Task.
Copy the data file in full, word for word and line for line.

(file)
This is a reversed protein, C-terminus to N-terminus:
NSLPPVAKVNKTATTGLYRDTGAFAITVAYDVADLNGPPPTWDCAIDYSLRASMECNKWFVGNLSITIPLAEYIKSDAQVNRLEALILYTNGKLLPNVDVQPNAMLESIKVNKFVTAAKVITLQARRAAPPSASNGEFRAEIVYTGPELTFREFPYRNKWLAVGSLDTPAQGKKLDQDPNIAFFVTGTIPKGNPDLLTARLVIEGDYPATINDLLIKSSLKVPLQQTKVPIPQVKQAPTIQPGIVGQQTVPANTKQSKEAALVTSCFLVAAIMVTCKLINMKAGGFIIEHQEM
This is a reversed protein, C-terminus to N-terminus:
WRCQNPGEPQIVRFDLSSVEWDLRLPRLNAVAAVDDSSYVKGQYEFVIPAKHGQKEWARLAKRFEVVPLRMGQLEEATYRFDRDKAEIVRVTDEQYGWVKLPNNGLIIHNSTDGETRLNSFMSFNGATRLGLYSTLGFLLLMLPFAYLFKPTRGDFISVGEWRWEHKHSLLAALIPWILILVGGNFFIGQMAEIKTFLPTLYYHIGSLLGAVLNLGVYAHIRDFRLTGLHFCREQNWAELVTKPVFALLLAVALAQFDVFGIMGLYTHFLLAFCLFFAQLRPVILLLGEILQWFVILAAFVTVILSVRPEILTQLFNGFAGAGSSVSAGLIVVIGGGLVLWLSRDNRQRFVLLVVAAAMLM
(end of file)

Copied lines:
This is a reversed protein, C-terminus to N-terminus:
NSLPPVAKVNKTATTGLYRDTGAFAITVAYDVADLNGPPPTWDCAIDYSLRASMECNKWFVGNLSITIPLAEYIKSDAQVNRLEALILYTNGKLLPNVDVQPNAMLESIKVNKFVTAAKVITLQARRAAPPSASNGEFRAEIVYTGPELTFREFPYRNKWLAVGSLDTPAQGKKLDQDPNIAFFVTGTIPKGNPDLLTARLVIEGDYPATINDLLIKSSLKVPLQQTKVPIPQVKQAPTIQPGIVGQQTVPANTKQSKEAALVTSCFLVAAIMVTCKLINMKAGGFIIEHQEM
This is a reversed protein, C-terminus to N-terminus:
WRCQNPGEPQIVRFDLSSVEWDLRLPRLNAVAAVDDSSYVKGQYEFVIPAKHGQKEWARLAKRFEVVPLRMGQLEEATYRFDRDKAEIVRVTDEQYGWVKLPNNGLIIHNSTDGETRLNSFMSFNGATRLGLYSTLGFLLLMLPFAYLFKPTRGDFISVGEWRWEHKHSLLAALIPWILILVGGNFFIGQMAEIKTFLPTLYYHIGSLLGAVLNLGVYAHIRDFRLTGLHFCREQNWAELVTKPVFALLLAVALAQFDVFGIMGLYTHFLLAFCLFFAQLRPVILLLGEILQWFVILAAFVTVILSVRPEILTQLFNGFAGAGSSVSAGLIVVIGGGLVLWLSRDNRQRFVLLVVAAAMLM